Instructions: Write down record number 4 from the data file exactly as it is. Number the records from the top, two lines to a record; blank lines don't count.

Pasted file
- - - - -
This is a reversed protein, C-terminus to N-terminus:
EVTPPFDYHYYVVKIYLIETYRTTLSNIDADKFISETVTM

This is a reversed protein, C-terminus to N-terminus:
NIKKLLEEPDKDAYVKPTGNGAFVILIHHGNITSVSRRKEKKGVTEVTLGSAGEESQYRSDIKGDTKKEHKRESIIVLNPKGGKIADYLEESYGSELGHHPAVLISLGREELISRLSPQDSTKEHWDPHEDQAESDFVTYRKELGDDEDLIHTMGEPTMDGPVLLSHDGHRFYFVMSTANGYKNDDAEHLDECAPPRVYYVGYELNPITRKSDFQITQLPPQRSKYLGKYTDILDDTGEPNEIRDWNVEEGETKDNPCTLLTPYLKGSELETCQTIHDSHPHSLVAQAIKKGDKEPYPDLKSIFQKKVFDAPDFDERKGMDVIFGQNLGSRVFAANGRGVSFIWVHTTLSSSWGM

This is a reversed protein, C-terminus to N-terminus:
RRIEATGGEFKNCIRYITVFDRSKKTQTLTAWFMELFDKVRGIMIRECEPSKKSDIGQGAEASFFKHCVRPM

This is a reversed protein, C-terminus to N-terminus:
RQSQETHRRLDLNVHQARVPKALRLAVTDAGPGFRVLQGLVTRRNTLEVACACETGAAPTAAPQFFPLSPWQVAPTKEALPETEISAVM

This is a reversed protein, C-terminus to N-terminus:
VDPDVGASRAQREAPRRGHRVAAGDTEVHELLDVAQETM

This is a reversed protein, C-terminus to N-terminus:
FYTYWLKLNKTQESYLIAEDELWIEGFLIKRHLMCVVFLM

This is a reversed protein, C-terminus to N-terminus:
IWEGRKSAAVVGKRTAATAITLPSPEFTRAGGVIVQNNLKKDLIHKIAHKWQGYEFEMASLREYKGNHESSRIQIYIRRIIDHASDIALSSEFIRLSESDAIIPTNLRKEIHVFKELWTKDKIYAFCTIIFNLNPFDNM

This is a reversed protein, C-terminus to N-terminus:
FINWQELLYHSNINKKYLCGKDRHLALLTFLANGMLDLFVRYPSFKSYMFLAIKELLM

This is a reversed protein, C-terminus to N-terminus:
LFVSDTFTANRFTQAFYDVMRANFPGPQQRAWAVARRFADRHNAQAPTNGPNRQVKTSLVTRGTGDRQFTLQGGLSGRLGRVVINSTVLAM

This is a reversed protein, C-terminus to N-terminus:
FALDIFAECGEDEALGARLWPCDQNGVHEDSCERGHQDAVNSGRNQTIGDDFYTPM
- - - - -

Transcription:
This is a reversed protein, C-terminus to N-terminus:
RQSQETHRRLDLNVHQARVPKALRLAVTDAGPGFRVLQGLVTRRNTLEVACACETGAAPTAAPQFFPLSPWQVAPTKEALPETEISAVM